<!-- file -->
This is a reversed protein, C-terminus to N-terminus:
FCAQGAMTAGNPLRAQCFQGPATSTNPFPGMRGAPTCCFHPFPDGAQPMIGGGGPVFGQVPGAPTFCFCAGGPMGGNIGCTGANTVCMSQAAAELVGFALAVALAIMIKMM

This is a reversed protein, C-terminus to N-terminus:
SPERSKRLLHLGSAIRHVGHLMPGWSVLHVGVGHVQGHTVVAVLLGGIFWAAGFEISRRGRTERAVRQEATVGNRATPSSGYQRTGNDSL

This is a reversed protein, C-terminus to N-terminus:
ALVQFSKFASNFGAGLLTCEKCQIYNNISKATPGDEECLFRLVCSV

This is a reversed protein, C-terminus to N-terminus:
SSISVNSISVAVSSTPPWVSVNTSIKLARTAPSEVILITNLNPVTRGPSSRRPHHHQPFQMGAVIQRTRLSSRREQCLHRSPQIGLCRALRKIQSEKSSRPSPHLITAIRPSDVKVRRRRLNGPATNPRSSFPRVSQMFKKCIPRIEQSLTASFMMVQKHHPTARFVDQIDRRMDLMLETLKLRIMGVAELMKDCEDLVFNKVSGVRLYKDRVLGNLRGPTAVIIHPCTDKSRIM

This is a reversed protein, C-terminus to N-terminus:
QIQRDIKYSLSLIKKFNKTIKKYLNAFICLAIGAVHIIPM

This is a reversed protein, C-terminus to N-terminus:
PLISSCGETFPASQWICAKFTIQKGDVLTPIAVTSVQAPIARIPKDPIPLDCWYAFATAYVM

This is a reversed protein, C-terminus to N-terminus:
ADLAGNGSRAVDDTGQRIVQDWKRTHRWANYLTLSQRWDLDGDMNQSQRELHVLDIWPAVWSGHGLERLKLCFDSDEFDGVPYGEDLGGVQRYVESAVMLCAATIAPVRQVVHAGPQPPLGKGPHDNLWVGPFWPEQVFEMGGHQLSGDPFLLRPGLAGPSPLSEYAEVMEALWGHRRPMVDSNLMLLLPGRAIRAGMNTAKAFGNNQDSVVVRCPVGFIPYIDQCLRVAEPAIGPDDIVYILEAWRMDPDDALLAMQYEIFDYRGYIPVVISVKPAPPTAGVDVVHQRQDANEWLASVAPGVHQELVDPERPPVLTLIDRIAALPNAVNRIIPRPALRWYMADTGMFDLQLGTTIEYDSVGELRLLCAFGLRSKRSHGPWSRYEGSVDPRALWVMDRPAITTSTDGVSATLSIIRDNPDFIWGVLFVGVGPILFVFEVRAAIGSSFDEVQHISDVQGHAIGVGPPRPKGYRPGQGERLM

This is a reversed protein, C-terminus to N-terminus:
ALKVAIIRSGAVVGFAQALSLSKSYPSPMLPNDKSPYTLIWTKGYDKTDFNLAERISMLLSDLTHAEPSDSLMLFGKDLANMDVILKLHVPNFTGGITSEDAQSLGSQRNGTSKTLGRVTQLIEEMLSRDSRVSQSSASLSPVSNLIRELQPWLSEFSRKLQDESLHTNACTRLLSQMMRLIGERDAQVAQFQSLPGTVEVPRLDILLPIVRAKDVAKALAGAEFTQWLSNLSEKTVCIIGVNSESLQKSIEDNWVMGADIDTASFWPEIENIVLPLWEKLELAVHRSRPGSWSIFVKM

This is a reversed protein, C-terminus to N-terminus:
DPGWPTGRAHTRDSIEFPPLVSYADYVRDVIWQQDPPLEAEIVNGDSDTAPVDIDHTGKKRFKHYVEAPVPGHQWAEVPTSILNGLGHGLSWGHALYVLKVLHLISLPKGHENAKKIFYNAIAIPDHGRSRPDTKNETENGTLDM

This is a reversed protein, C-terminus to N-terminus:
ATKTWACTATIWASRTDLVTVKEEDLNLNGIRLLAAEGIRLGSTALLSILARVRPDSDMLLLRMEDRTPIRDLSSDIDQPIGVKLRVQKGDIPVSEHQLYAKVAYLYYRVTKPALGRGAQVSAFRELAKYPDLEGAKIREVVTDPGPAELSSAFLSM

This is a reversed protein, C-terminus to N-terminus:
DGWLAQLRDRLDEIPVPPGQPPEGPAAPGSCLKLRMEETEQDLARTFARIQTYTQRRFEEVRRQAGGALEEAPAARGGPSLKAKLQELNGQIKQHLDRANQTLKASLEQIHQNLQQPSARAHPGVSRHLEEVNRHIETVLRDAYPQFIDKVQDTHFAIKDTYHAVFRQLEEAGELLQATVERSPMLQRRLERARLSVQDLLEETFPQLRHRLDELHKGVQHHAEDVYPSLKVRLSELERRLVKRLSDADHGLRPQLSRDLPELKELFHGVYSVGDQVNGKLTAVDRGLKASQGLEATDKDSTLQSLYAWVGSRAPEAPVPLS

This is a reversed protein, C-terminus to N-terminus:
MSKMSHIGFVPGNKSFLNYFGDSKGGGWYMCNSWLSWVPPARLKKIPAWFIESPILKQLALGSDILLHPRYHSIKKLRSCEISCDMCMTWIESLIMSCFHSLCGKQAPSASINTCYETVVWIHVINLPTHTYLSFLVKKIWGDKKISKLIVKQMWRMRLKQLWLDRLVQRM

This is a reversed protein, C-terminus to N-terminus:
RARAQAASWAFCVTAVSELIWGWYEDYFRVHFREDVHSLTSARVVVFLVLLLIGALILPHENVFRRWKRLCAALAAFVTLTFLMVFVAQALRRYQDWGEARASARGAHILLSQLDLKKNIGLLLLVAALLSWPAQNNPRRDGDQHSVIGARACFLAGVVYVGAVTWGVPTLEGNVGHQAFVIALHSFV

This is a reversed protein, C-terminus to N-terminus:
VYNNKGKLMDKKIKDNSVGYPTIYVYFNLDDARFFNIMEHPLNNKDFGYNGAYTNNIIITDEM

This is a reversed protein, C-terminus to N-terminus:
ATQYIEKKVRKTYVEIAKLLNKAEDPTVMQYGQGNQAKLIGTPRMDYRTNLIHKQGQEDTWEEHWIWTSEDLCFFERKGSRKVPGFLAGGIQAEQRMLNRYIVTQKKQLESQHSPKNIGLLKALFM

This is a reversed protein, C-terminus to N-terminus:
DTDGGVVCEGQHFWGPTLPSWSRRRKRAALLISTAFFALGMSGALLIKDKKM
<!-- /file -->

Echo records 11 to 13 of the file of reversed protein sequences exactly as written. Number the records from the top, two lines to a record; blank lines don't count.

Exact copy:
This is a reversed protein, C-terminus to N-terminus:
DGWLAQLRDRLDEIPVPPGQPPEGPAAPGSCLKLRMEETEQDLARTFARIQTYTQRRFEEVRRQAGGALEEAPAARGGPSLKAKLQELNGQIKQHLDRANQTLKASLEQIHQNLQQPSARAHPGVSRHLEEVNRHIETVLRDAYPQFIDKVQDTHFAIKDTYHAVFRQLEEAGELLQATVERSPMLQRRLERARLSVQDLLEETFPQLRHRLDELHKGVQHHAEDVYPSLKVRLSELERRLVKRLSDADHGLRPQLSRDLPELKELFHGVYSVGDQVNGKLTAVDRGLKASQGLEATDKDSTLQSLYAWVGSRAPEAPVPLS

This is a reversed protein, C-terminus to N-terminus:
MSKMSHIGFVPGNKSFLNYFGDSKGGGWYMCNSWLSWVPPARLKKIPAWFIESPILKQLALGSDILLHPRYHSIKKLRSCEISCDMCMTWIESLIMSCFHSLCGKQAPSASINTCYETVVWIHVINLPTHTYLSFLVKKIWGDKKISKLIVKQMWRMRLKQLWLDRLVQRM

This is a reversed protein, C-terminus to N-terminus:
RARAQAASWAFCVTAVSELIWGWYEDYFRVHFREDVHSLTSARVVVFLVLLLIGALILPHENVFRRWKRLCAALAAFVTLTFLMVFVAQALRRYQDWGEARASARGAHILLSQLDLKKNIGLLLLVAALLSWPAQNNPRRDGDQHSVIGARACFLAGVVYVGAVTWGVPTLEGNVGHQAFVIALHSFV